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A version of this story first appeared in the Dec. 18 issue of The Hollywood Reporter magazine. To receive the magazine, click here to subscribe.
It’s almost deja vu all over again. Thirty-nine years ago a little boxing picture called Rocky arrived seemingly out of nowhere. Its star, Sylvester Stallone, was a virtual unknown, but the 1976 movie, made for just over $1 million, collected $225 million worldwide to become that year’s top-grossing film. Even more significantly, its tale of a triumphant underdog struck a nerve — with both the general public and the Academy of Motion Picture Arts and Sciences. Rocky was nominated for 10 Oscars and won three, including best picture, besting competitors Taxi Driver, Network and All the President’s Men.
Nearly 40 years later, Creed, the seventh movie in the Rocky franchise, appears to be riding a similar wave. The $35 million movie, which MGM produced in association with Warner Bros.’ New Line unit, grossed $64.6 million in its first two weekends. And it appears to be catching a cultural wave of its own. While the movie barely figured in most of the awards-season handicappers’ early prognostications, Stallone — who takes a secondary role in the new film as he coaches Michael B. Jordan’s Adonis Johnson, the son of Rocky’s old rival and later friend Apollo Creed (Carl Weathers) — has emerged as a real supporting actor contender, having just secured a Golden Globes nomination, which could pave the way for further Academy Award consideration. And the buzz also is building for the smart way that director Ryan Coogler, who wrote the film’s adapted screenplay along with Aaron Covington, has reshaped the franchise to speak to a new, multicultural generation.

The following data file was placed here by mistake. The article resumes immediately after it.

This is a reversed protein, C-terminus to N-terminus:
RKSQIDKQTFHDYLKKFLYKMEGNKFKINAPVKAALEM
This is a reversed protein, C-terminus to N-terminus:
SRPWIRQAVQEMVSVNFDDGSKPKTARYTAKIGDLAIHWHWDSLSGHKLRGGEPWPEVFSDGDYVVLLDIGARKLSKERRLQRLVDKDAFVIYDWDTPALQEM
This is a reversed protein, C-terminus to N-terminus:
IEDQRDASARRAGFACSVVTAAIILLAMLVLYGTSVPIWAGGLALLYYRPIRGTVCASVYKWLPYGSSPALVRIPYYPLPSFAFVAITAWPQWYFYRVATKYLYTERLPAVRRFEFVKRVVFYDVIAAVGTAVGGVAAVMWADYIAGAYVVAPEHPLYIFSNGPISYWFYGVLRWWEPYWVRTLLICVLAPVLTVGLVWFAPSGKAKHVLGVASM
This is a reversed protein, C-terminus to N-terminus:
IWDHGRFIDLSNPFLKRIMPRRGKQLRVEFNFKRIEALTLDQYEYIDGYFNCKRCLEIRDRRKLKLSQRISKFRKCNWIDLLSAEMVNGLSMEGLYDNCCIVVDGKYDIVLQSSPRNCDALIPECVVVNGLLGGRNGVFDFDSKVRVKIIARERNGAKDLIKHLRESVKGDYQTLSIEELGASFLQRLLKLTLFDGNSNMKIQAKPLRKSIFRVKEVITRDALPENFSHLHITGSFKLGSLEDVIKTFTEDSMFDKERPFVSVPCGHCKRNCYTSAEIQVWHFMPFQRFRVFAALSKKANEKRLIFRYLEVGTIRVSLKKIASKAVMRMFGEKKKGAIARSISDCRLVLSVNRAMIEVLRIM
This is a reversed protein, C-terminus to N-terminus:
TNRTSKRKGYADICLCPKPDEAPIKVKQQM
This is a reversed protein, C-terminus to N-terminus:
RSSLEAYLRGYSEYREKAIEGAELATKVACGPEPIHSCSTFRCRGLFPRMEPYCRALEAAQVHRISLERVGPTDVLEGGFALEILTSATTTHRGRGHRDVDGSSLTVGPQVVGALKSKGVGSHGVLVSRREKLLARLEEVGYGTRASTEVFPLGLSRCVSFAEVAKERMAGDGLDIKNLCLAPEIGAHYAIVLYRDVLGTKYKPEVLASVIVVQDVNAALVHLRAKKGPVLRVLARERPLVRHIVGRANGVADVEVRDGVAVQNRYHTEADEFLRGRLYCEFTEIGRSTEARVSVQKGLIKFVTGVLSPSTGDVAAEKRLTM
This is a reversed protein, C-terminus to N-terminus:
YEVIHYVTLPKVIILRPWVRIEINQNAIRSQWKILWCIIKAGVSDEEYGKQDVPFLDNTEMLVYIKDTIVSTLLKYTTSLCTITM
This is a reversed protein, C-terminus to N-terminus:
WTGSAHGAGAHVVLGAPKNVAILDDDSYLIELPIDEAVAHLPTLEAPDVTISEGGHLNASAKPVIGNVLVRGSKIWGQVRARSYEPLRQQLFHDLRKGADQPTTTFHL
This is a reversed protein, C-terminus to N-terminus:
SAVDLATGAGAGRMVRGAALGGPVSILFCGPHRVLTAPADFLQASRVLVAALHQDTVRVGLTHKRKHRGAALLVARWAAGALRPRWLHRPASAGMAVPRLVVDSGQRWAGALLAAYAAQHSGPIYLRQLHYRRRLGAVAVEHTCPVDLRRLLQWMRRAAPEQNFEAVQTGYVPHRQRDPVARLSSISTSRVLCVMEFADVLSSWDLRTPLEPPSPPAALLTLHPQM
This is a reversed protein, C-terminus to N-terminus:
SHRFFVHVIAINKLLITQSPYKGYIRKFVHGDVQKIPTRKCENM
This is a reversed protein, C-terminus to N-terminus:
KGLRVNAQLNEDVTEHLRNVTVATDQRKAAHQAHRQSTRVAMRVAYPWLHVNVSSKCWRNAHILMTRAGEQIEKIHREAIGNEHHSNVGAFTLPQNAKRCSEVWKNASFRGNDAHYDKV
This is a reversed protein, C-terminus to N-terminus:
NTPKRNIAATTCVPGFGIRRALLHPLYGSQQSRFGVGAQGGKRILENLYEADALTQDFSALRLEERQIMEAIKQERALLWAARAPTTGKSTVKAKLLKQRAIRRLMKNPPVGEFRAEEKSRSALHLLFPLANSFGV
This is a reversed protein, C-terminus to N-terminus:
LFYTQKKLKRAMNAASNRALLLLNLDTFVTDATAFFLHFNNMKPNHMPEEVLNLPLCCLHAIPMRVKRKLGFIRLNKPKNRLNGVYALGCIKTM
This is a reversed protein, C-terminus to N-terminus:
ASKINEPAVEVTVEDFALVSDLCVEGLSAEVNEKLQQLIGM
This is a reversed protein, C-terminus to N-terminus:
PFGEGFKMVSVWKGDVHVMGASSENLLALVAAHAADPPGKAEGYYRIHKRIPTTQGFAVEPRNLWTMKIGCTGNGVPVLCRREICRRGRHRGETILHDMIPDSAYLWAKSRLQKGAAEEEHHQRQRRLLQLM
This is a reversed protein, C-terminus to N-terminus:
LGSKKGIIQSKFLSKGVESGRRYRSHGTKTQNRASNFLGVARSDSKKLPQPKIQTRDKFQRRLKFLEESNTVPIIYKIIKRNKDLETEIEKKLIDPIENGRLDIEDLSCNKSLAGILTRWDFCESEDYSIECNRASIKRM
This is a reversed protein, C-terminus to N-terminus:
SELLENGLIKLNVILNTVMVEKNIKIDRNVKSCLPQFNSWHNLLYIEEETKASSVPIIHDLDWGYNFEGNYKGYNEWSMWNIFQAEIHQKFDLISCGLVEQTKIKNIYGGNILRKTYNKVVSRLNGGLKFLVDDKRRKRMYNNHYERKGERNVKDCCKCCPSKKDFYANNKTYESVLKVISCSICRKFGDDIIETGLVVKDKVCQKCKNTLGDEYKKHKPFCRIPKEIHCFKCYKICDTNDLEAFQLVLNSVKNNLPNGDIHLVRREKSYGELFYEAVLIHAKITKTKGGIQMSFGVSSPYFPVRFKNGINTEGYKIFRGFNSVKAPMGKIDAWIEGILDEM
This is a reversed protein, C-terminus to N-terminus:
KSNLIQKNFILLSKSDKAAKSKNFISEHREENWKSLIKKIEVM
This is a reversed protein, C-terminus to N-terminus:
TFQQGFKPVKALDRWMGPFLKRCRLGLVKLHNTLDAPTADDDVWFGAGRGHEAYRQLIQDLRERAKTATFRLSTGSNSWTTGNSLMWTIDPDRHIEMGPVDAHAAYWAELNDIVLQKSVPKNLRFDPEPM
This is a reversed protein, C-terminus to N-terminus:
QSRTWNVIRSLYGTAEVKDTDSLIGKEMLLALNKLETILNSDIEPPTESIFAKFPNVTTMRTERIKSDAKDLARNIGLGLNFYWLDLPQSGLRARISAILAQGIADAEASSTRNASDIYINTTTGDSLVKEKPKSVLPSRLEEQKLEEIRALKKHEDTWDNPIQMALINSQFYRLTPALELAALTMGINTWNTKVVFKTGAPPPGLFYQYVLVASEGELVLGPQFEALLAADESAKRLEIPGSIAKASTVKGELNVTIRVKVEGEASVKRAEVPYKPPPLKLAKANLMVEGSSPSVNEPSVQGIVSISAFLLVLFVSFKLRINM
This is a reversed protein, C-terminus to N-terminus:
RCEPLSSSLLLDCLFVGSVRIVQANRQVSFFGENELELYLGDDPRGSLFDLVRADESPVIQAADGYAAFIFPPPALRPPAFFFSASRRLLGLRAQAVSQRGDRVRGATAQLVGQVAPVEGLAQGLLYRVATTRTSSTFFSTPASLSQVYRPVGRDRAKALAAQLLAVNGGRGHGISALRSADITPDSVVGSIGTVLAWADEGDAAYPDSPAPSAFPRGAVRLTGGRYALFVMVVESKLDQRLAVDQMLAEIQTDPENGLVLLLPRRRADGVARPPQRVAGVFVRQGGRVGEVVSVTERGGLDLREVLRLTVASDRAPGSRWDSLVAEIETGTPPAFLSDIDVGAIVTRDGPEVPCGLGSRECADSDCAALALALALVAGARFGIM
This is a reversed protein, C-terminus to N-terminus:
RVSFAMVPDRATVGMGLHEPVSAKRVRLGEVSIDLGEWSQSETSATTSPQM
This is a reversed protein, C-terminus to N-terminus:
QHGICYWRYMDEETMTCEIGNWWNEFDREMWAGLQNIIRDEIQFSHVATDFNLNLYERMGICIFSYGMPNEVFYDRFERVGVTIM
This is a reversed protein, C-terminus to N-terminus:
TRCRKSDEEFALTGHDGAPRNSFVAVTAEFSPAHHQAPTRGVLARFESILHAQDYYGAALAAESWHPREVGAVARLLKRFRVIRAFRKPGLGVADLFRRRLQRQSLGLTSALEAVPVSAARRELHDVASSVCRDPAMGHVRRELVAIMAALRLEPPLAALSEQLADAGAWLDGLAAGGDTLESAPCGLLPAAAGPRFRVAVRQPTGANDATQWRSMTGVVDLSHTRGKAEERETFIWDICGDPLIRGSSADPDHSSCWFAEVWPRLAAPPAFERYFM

Back in the ‘70s, the first Rocky snuck up on folks. Producer Irwin Winkler recalls standing outside a small theater in New York when the film first opened and being handed a New York Times in which critic Vincent Canby panned the movie. “I was shaken,” he remembers, “but then Peter Falk comes out of the theater and says, ‘Congratulations.’ I said, ‘But look at the terrible reviews.’ He said, ‘Irwin, go inside. The audience is cheering!’ ”
This time, the word from The New York Times was a lot more encouraging. In one of the first signs that the new film could go the distance, A.O. Scott described a critics’ screening at which, when composer Bill Conti’s familiar Rocky theme song finally played, “the audience burst into spontaneous applause.” Winkler wasn’t surprised since, he says, there had been a couple of test screenings in September “that went through the roof.” Still, Creed flew under the radar. “We didn’t want to spend time going off to film festivals and not finishing the movie right,” he says.
Meanwhile, Warner Bros., which was busy trumpeting such movies as Black Mass and Mad Max: Fury Road, hadn’t yet pushed Creed to the fore, but insiders insist a plan always was in place that took its cues from the strategy the studio followed with 2006’s Oscar-winning The Departed, which proved itself first at the box office before making its awards bid. And, over the past few weeks, the studio has begun sending out screeners and is planning an Academy screening with the filmmakers on Dec. 23.
So far reactions are enthusiastic. Ava DuVernay led a series of tweets with “My admiration for Ryan Coogler and @creedmovie is so massive, I don’t know where to begin.” In a tweet of his own, writer-director Phil Lord added, “In a great year for movies, I think Creed may be the most important.”
Before successful Oscar campaigns were expected to have winning narratives, the original movie succeeded because everyone knew that the young Stallone had gambled all, agreeing to sell the script only if he was allowed to star. Coogler, who burst on the scene with his 2013 indie Fruitvale Station, in which Jordan also starred, tells an equally compelling story of bonding with his father over repeat screenings of Rocky II and then convincing Stallone he’d do justice to the Rocky legacy.
Then there’s that zeitgeist question. “Forty years ago we’d been through Vietnam, Watergate, and along came this movie that said, ‘If you can believe in yourself, you’ll be OK,’ ” says Winkler. “Now, amid all the talk of race relations, here comes a film about a white, middle-class pug who basically becomes a father figure to a young African-American male. We want to believe that that’s possible and that America can come together.”
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